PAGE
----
AFTER SPENDING NEARLY two years pondering a new slogan, Democrats came up with one already associated with a nationwide personal injury law firm.
“For the People” was just unveiled as the party’s battle cry for the upcoming midterm elections. It also happens to be the signature motto of Morgan & Morgan, a firm founded in Florida 30 years ago by John Morgan, which now has some 420 lawyers in 14 states, including Massachusetts. Morgan, a longtime Democratic donor who recently mulled a run for governor of Florida, said his Twitter account “blew up” with people asking if he plans to sue.
He doesn’t. After all, he “stole” the words from Abraham Lincoln’s Gettysburg Address, which ends with the phrase “that government of the people, by the people, for the people, shall not perish from the earth.” Besides, he said, it’s “free advertising.” But, since Democrats are embracing his firm’s mission statement, Morgan does have some advice. “A slogan without a messenger is just a slogan,” he said in a telephone interview. “To put meat on the bone, you have to have an effective messenger. And the messenger has to tap into the center of America.”
With that, he pokes at the major identity crisis lurking behind the borrowed slogan.
Personal injury lawyers serve clients who claim physical or psychological injury as a result of negligence. There are certainly plenty of Democrats who feel harmed by President Trump. Some may feel they are, indeed, “the people” targeted by the borrowed slogan. But who is best suited to represent them in their misery? Morgan, who now considers himself an independent and plans to drop his longtime registration as a Democrat, believes the party is leaning dangerously left, to socialism. To him, Bernie Sanders, Elizabeth Warren, and Alexandria Ocasio-Cortez, who beat a longtime New York congressman in a recent Democratic primary, personify a leftward tilt that “plays into Trump’s Venus fly trap.”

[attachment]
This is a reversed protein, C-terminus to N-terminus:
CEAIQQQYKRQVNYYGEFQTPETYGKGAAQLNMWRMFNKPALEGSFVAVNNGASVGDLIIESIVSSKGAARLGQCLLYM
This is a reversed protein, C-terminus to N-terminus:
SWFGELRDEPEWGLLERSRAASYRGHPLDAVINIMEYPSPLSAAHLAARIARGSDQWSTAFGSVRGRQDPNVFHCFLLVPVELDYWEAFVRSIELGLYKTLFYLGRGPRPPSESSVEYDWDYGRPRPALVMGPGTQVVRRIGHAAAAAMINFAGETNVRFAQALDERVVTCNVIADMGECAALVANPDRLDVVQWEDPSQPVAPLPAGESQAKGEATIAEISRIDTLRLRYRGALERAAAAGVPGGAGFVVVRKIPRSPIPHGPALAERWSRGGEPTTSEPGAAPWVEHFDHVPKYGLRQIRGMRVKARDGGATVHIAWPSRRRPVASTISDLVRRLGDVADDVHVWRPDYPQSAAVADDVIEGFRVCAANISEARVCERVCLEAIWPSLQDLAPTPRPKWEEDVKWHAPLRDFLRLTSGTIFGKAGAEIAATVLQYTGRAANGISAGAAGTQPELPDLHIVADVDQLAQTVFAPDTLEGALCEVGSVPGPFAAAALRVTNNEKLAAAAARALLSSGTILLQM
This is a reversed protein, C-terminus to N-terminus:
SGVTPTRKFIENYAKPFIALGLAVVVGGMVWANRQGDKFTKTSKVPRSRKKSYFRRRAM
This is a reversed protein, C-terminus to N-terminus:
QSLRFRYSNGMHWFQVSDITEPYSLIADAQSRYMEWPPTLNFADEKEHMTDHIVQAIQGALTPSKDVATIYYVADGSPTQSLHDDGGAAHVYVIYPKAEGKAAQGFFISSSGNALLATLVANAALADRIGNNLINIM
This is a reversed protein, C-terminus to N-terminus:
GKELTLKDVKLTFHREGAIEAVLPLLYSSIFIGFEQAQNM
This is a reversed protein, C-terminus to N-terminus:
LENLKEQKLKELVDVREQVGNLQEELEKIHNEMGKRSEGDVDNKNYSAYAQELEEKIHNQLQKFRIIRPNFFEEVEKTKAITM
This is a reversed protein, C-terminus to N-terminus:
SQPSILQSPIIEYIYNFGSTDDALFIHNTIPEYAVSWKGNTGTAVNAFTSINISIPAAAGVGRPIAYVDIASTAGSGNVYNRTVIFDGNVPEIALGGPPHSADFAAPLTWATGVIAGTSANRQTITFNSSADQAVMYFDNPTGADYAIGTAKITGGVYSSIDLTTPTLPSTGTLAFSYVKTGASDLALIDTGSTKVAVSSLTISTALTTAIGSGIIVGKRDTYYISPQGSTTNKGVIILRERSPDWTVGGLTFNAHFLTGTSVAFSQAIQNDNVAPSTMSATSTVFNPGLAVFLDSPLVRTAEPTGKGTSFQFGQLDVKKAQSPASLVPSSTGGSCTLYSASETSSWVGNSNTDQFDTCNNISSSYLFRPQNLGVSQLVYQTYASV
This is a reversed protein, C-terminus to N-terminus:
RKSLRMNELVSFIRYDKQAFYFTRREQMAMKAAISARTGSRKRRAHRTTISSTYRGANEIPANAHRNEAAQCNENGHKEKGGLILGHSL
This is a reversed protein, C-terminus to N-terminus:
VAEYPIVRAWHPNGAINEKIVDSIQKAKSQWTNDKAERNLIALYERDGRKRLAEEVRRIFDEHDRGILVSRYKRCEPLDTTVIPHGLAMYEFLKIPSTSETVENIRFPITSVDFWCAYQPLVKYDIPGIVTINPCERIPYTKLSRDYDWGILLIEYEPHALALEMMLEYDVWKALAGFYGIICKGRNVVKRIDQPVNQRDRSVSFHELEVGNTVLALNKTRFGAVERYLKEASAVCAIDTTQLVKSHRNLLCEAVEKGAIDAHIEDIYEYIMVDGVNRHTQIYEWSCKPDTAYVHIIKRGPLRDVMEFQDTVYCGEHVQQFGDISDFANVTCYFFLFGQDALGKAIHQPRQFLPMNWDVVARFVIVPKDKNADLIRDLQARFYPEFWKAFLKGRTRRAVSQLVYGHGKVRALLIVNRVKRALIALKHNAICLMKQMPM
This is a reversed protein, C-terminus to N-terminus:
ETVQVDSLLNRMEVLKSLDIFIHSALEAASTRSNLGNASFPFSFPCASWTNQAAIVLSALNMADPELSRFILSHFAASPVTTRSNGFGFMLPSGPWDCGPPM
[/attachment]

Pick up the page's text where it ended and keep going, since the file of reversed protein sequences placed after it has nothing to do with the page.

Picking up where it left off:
Warnings from a businessman who built an empire on personal injury claims against insurance companies won’t impress progressives (“ambulance chaser” is a favorite dispargement of the field). From a consumer-protection vantage point, Morgan & Morgan does have critics. But John Morgan also articulates a real challenge as Democrats try to win back the House and position themselves for 2020.
The Washington Post recently deconstructed one of President Trump’s latest talking points, that the current economy ranks among the greatest in history. Yes, there’s a record number of job openings, and unemployment is the lowest since April 2000. But wage growth is basically flat, and the deficit is exploding. So Trump’s overblown optimism is undercut by the average worker’s paycheck. How many of those workers, already stretching to pay for mortgages and health care, will be attracted to a Democrat promising “free stuff,” which they know they will ultimately underwrite? Especially if they believe such benefits will go to people other than themselves?
Basic selfishness — and racism — fueled Trump’s appeal in 2016. While Democrats can and should embrace a more generous spirit, they have to be realistic. They can say they want to “do the most for the most with the least, within a budget,” said Morgan. He’s also championing a ballot question to raise the minimum wage in Florida, which he sees as key to winning back the middle class.
Slogans, meanwhile, don’t have to be original to work. Trump hijacked “Make America Great Again” from Ronald Reagan. But they do have to tap into aspirations voters perceive as achievable for themselves and the country. The problem with “For the People” is its ambiguity: What people? On its website, Morgan & Morgan is more expansive: “For the people, not the powerful. When you get hurt, we’re on your side. We battle bullies and insurance companies in court, so that you can focus on getting better.”
Not a bad pitch to a client — or, with Trump in the White House, to a voter.